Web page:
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Screen-Time Linked to Higher Anxiety in PreK Moms

Screen-Time Linked to Higher Anxiety in PreK Moms

Moms of young children who engage in more screen-based sedentary behaviors, such as spending time on smartphones, tablets, or computers, tend to have greater levels of anxiety, according to a new study by researchers at Deakin University in Australia.

In fact, the findings show that for every extra hour of screen-time, anxiety levels increase, and this remains true even for moms who are otherwise physically active.

“Women are a high risk group for developing anxiety, with women aged 25-34 years almost twice as likely to experience an anxiety disorder compared to men of the same age. The risk of anxiety has been shown to peak between the ages of 25-44, which are the key childbearing years for women,” said lead researcher Dr. Megan Teychenne from the Institute for Physical Activity and Nutrition (IPAN) at Deakin University.

“At the same time, there is some limited data available that shows women aged 25-34 years, spend the greatest amount of time in sedentary behavior compared to any other age group,” she says.

Furthermore, maternal anxiety has been shown to be a key predictor of child anxiety, so it is critical to identify strategies to reduce the risk of anxiety in mothers, says Teychenne..

For the study, researchers asked 528 Australian mothers with children aged two to five years to complete a survey, in which they reported how much time they spent using screens (TV, computer and devices such as tablets and smartphones) for leisure purposes. They were also screened for heightened symptoms of anxiety.

The findings show that for every hour the participants used a computer or handheld device, their anxiety levels increased. However, no link was found between TV viewing and anxiety symptoms.

Furthermore, even if the mothers engaged in large amounts of physical activity, if they also spent long periods of their leisure time on a computer or handheld device they were still at greater risk of anxiety.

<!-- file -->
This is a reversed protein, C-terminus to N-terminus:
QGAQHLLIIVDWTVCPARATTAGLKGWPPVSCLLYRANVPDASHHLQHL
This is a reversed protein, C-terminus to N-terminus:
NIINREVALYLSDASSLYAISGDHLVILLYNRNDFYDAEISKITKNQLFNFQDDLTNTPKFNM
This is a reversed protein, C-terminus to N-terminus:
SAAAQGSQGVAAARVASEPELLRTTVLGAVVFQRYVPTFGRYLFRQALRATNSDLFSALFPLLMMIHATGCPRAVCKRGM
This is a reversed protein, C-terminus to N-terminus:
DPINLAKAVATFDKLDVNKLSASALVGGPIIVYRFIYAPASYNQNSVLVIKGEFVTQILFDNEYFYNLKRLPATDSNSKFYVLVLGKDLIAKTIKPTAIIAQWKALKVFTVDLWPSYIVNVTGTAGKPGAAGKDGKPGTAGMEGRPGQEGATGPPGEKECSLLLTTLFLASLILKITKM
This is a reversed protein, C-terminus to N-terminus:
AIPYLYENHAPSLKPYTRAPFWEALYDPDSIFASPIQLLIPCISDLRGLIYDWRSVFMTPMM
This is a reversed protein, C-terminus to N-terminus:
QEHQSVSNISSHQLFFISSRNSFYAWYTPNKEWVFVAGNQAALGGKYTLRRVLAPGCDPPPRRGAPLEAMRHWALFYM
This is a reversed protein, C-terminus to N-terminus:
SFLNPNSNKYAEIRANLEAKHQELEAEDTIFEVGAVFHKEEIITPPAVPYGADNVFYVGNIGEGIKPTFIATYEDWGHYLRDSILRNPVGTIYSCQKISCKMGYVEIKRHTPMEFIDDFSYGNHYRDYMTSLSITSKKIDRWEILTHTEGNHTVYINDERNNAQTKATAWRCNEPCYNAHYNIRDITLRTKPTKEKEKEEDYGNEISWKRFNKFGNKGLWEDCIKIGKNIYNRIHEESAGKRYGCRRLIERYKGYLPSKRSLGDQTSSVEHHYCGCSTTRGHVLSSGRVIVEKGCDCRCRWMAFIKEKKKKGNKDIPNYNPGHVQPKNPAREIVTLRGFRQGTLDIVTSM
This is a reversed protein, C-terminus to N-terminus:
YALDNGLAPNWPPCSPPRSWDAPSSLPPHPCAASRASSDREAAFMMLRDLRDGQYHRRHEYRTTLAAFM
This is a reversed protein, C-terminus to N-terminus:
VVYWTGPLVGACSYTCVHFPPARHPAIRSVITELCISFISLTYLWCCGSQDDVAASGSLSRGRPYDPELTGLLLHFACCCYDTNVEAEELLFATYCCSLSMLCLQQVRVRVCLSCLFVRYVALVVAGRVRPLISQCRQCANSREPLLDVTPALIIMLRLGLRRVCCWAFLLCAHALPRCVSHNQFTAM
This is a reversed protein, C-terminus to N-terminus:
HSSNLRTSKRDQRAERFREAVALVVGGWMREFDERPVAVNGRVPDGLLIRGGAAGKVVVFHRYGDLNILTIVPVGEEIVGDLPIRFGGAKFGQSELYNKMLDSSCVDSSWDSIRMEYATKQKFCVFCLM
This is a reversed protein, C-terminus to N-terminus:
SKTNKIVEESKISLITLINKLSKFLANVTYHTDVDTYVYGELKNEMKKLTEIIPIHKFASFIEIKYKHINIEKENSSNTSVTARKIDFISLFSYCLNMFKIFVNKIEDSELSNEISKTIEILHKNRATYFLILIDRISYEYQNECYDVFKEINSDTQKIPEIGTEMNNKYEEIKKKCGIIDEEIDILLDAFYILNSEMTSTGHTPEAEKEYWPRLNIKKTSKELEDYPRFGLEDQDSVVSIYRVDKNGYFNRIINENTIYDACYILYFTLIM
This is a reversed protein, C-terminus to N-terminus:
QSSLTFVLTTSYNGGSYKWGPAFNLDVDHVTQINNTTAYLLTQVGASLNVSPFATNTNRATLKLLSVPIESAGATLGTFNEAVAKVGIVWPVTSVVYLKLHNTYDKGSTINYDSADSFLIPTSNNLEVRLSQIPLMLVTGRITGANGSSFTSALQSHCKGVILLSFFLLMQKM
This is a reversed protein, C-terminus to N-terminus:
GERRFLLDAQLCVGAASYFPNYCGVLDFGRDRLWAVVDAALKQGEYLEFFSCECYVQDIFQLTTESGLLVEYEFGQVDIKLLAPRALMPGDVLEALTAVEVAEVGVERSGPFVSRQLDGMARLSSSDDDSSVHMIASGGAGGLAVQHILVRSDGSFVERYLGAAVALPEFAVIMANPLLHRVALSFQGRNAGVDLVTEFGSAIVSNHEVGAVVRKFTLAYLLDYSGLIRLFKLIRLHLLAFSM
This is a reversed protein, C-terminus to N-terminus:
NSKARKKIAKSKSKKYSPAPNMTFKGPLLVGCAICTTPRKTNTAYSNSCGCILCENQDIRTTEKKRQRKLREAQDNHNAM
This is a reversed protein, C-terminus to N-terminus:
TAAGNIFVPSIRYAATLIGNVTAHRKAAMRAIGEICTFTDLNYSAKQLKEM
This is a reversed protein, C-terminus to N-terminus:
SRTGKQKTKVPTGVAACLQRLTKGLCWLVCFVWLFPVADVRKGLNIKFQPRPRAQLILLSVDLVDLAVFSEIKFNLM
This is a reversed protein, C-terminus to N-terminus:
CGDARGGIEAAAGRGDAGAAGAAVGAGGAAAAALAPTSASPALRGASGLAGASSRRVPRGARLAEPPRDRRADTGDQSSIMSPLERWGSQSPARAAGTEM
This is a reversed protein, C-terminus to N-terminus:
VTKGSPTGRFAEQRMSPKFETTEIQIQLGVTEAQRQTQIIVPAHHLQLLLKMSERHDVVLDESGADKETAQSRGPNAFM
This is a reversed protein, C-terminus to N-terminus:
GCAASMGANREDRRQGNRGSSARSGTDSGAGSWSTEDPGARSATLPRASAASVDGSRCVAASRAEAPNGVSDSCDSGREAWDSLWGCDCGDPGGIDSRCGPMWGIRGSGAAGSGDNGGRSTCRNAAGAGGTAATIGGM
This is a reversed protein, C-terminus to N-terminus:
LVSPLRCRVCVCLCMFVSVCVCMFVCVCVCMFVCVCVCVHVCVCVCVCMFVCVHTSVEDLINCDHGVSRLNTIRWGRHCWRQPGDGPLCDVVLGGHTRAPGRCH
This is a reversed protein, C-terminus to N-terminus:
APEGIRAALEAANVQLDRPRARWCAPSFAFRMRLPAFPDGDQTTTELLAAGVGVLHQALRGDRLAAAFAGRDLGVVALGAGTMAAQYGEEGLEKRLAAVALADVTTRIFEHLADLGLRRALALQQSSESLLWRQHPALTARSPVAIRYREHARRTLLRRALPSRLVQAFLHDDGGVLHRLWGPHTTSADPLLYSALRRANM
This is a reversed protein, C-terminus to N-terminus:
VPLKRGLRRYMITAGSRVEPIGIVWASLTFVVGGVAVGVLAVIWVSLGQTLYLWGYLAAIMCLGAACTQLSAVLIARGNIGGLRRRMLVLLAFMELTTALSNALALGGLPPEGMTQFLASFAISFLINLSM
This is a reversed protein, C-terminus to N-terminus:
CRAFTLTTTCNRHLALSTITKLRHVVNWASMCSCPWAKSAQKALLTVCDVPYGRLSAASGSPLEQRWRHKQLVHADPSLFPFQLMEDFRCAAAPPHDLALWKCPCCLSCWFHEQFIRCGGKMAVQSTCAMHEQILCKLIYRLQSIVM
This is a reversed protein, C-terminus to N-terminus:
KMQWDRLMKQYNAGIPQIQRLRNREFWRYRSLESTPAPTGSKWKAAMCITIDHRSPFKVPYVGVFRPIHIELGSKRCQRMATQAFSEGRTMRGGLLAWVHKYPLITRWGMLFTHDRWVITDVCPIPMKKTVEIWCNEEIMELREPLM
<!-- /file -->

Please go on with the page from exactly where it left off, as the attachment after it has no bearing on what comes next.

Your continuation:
Teychenne says that the new findings can help researchers gain a better understanding of how alternative strategies may help reduce the risk of anxiety for mothers with young children.

“We know that a lot of mothers with young children are incredibly busy looking after their children, however, if they tend to spend long periods of leisure time on their computer, smartphone or tablet, they may actually be increasing their risk of developing anxiety,” said Teychenne.

“Given that a lack of time can be a huge barrier to these mums being more active, a more feasible approach may be to instead try to reduce their sedentary behavior,” she said.

Teychenne offers time-restricted moms a few simple strategies they can use to avoid overuse of technology.

“Mums could try a ‘digital detox’ by limiting the time they spend on social media, or browsing the web at night and make this a challenge they set with friends. They could also try taking short breaks from the screen by standing up every 20-30 minutes and going for a walk to get a glass of water, or even just to stretch,” she says.

“Reducing the time that mothers with young children spend using computers and handheld electronic devices for leisure purposes may be an important and cost effective strategy to lower the risk of anxiety in this high-risk target group.”

The study was published recently in PLOS ONE.

Source: Deakin University


Screen-Time Linked to Higher Anxiety in PreK Moms

Traci Pedersen

Traci Pedersen is a professional writer with over a decade of experience. Her work consists of writing for both print and online publishers in a variety of genres including science chapter books, college and career articles, and elementary school curriculum.

APA Reference
Pedersen, T. (2018). Screen-Time Linked to Higher Anxiety in PreK Moms. Psych Central. Retrieved on November 29, 2020, from
Scientifically Reviewed
Last updated: 8 Aug 2018 (Originally: 24 May 2016)
Last reviewed: By a member of our scientific advisory board on 8 Aug 2018
Published on Psych All rights reserved.